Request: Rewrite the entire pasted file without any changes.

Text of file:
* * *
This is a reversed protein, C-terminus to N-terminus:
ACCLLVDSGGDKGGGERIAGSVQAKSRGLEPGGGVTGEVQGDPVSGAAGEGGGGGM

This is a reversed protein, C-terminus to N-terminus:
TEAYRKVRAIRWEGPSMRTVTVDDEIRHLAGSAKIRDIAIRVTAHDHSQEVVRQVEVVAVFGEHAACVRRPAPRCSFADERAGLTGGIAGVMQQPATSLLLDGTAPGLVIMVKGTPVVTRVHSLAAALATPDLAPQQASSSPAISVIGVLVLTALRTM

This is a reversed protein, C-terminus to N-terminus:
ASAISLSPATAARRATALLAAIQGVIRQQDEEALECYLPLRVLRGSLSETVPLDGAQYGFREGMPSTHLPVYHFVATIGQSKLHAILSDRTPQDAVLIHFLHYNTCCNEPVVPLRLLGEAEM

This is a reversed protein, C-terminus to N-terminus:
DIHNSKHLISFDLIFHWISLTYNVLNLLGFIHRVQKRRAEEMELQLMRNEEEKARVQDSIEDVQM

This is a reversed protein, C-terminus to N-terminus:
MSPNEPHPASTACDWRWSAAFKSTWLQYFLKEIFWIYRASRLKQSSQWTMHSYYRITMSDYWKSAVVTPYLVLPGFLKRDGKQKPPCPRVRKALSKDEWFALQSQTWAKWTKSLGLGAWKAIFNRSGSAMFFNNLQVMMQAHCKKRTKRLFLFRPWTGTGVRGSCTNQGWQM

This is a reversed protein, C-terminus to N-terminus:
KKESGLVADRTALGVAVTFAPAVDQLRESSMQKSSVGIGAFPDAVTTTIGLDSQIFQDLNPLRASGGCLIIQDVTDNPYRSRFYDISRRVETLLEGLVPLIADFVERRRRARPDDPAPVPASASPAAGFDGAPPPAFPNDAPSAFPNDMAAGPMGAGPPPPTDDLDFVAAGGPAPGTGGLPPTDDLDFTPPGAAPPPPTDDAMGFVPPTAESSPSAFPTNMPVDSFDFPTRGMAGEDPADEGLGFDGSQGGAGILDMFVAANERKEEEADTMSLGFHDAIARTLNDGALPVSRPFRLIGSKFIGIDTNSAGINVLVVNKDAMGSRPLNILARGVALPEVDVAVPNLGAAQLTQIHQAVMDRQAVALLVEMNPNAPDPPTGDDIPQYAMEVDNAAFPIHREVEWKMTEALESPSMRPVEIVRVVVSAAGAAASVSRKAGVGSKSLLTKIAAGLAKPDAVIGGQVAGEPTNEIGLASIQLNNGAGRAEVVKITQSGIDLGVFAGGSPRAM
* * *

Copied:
This is a reversed protein, C-terminus to N-terminus:
ACCLLVDSGGDKGGGERIAGSVQAKSRGLEPGGGVTGEVQGDPVSGAAGEGGGGGM

This is a reversed protein, C-terminus to N-terminus:
TEAYRKVRAIRWEGPSMRTVTVDDEIRHLAGSAKIRDIAIRVTAHDHSQEVVRQVEVVAVFGEHAACVRRPAPRCSFADERAGLTGGIAGVMQQPATSLLLDGTAPGLVIMVKGTPVVTRVHSLAAALATPDLAPQQASSSPAISVIGVLVLTALRTM

This is a reversed protein, C-terminus to N-terminus:
ASAISLSPATAARRATALLAAIQGVIRQQDEEALECYLPLRVLRGSLSETVPLDGAQYGFREGMPSTHLPVYHFVATIGQSKLHAILSDRTPQDAVLIHFLHYNTCCNEPVVPLRLLGEAEM

This is a reversed protein, C-terminus to N-terminus:
DIHNSKHLISFDLIFHWISLTYNVLNLLGFIHRVQKRRAEEMELQLMRNEEEKARVQDSIEDVQM

This is a reversed protein, C-terminus to N-terminus:
MSPNEPHPASTACDWRWSAAFKSTWLQYFLKEIFWIYRASRLKQSSQWTMHSYYRITMSDYWKSAVVTPYLVLPGFLKRDGKQKPPCPRVRKALSKDEWFALQSQTWAKWTKSLGLGAWKAIFNRSGSAMFFNNLQVMMQAHCKKRTKRLFLFRPWTGTGVRGSCTNQGWQM

This is a reversed protein, C-terminus to N-terminus:
KKESGLVADRTALGVAVTFAPAVDQLRESSMQKSSVGIGAFPDAVTTTIGLDSQIFQDLNPLRASGGCLIIQDVTDNPYRSRFYDISRRVETLLEGLVPLIADFVERRRRARPDDPAPVPASASPAAGFDGAPPPAFPNDAPSAFPNDMAAGPMGAGPPPPTDDLDFVAAGGPAPGTGGLPPTDDLDFTPPGAAPPPPTDDAMGFVPPTAESSPSAFPTNMPVDSFDFPTRGMAGEDPADEGLGFDGSQGGAGILDMFVAANERKEEEADTMSLGFHDAIARTLNDGALPVSRPFRLIGSKFIGIDTNSAGINVLVVNKDAMGSRPLNILARGVALPEVDVAVPNLGAAQLTQIHQAVMDRQAVALLVEMNPNAPDPPTGDDIPQYAMEVDNAAFPIHREVEWKMTEALESPSMRPVEIVRVVVSAAGAAASVSRKAGVGSKSLLTKIAAGLAKPDAVIGGQVAGEPTNEIGLASIQLNNGAGRAEVVKITQSGIDLGVFAGGSPRAM